The article helpfully references the panelists' names (though without much in the way of background):
"The panel consisted of Yale professor Ivo Banac, University of Pristina professor Dastid Pallaska, 2007 Yale World Fellow Verena Knaus, 2006 Yale World Fellow Garentina Kraja, Laurie Ball LAW ’09 and Jonathan Finer LAW ’09."
Let's see... an ethnic Albanian professor (Pallaska), an ethnic Albanian journalist (Kraja), and a former Croat politician (Banac) round out the "Balkans" perspective. To be honest, Banac was probably the most impartial of the lot - but with this lot, that's not hard.
Continuing on: Knaus is a member of the "European Stability Initiative," a Brussels-friendly NGO run by Gerald Knaus (husband or brother?). The ESI is funded by numerous foundations and Western governments - and oh yes, NATO! Can't expect someone who ate from NATO's dish to criticize the Alliance for its illegal occupation of Kosovo, now can we?
Next up is Laurie Ball, a Duke graduate who did "community-building" in Bosnia as part of her "career in human rights." If that doesn't qualify her as an expert in international law, I don't know what would.(EDIT: I just remembered the name of a Patrick Ball, a pet "expert" of the ICTY. Could he be a relative?)
Finally, there is Jonathan Finer, who is actually a Washington Post reporter best known for being "embedded" with the 1st Marine Division in Iraq, but who has recently done a tour of the Balkans and produced a series of predictably propagandistic rubbish about Bosnia, Serbia and Kosovo.
Now, according to the Yale Daily News, Law School Dean Harold Koh called “a better briefing than anything presented at the State Department.” I concur - in the sense that the putrid bilge regularly emanating from the State Department is hard to outdo. But I bet these brave panelists came close. Of course, the reporter only quotes Ball, Pallaska, Finer and Knaus; there's nothing at all from Banac or Kraja. But what is quoted is insipid enough.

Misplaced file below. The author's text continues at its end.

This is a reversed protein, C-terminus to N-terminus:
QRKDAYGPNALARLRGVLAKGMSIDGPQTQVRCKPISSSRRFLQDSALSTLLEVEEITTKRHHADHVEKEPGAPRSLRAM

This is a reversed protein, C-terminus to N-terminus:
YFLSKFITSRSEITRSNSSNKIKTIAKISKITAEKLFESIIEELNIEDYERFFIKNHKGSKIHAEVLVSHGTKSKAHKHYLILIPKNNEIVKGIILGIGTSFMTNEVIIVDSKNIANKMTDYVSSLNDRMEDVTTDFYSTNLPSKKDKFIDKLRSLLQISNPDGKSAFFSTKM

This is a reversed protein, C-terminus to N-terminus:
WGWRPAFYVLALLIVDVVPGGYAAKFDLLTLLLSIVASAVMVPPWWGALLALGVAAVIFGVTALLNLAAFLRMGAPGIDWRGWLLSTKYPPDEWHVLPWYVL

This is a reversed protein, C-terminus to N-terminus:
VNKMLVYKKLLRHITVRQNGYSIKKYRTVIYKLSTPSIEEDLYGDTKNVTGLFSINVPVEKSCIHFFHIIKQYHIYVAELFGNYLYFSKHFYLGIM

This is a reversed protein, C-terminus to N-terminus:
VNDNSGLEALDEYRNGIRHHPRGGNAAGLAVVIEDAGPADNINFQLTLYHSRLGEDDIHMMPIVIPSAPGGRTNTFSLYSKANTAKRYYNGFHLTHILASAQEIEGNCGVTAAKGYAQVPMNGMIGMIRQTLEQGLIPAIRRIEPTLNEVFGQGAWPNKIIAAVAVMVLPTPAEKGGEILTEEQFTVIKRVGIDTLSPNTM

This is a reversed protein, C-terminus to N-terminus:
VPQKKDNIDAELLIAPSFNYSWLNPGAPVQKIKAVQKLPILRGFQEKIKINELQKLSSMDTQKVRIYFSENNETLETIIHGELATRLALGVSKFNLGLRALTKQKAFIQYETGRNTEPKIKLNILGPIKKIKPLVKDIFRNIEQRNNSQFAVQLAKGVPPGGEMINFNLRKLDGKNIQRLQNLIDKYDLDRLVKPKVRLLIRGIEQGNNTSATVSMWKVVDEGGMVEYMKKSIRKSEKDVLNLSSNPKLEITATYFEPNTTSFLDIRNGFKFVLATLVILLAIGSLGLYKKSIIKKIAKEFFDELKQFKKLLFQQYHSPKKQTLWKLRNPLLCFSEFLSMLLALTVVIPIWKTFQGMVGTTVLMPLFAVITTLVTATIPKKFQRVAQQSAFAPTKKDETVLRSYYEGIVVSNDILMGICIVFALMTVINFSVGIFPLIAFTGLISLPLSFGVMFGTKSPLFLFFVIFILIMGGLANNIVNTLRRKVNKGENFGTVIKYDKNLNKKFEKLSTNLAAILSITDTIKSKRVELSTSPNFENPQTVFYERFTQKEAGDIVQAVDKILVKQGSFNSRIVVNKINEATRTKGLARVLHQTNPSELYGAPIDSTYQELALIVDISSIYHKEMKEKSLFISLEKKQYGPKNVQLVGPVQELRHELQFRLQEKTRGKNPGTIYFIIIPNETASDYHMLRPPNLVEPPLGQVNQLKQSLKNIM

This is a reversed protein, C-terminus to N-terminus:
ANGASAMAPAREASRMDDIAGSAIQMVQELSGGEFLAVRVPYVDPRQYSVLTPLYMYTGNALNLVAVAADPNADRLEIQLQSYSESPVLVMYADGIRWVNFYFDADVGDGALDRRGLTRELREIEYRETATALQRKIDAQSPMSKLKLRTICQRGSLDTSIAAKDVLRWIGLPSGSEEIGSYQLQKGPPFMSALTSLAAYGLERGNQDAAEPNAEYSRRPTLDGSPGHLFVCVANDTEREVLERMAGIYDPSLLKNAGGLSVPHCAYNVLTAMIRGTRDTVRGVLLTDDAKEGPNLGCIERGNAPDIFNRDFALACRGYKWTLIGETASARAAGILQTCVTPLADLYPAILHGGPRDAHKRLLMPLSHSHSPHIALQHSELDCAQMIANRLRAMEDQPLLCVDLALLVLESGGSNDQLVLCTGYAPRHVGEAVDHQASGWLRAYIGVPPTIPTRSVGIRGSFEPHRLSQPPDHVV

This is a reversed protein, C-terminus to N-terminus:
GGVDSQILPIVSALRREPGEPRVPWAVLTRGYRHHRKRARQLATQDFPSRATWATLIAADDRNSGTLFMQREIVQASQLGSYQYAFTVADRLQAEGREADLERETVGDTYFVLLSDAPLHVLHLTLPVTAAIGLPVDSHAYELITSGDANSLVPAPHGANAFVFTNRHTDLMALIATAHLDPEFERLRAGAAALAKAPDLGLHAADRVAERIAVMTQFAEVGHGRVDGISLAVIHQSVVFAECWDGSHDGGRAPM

Not surprisingly, there was widespread agreement about the inevitability and even necessity of independence, and the report (presumably drawing from the "information" offered at the panel) spoke of "more than 10,000 ethnic Albanians" killed. Only trouble is, this "fact" is nothing of the sort.
In the past, forums, panels and "debates" of this kind at various universities and NGO institutes at least tried to create a pretense of impartiality by inviting a token Serb (even better, an ethnic Serb with a serious case of neo-Jacobin Empire-worship). Now, if this is the state of academic debate , or even discussion, at one of America's most prestigious universities, it's no wonder the American public is so utterly deluded about what is actually happening in Kosovo.
Then again, didn't the current Emperor study at Yale?